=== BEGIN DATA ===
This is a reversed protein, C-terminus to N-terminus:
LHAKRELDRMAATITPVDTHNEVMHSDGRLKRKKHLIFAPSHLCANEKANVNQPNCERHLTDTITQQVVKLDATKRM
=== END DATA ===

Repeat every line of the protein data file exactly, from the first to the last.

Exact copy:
This is a reversed protein, C-terminus to N-terminus:
LHAKRELDRMAATITPVDTHNEVMHSDGRLKRKKHLIFAPSHLCANEKANVNQPNCERHLTDTITQQVVKLDATKRM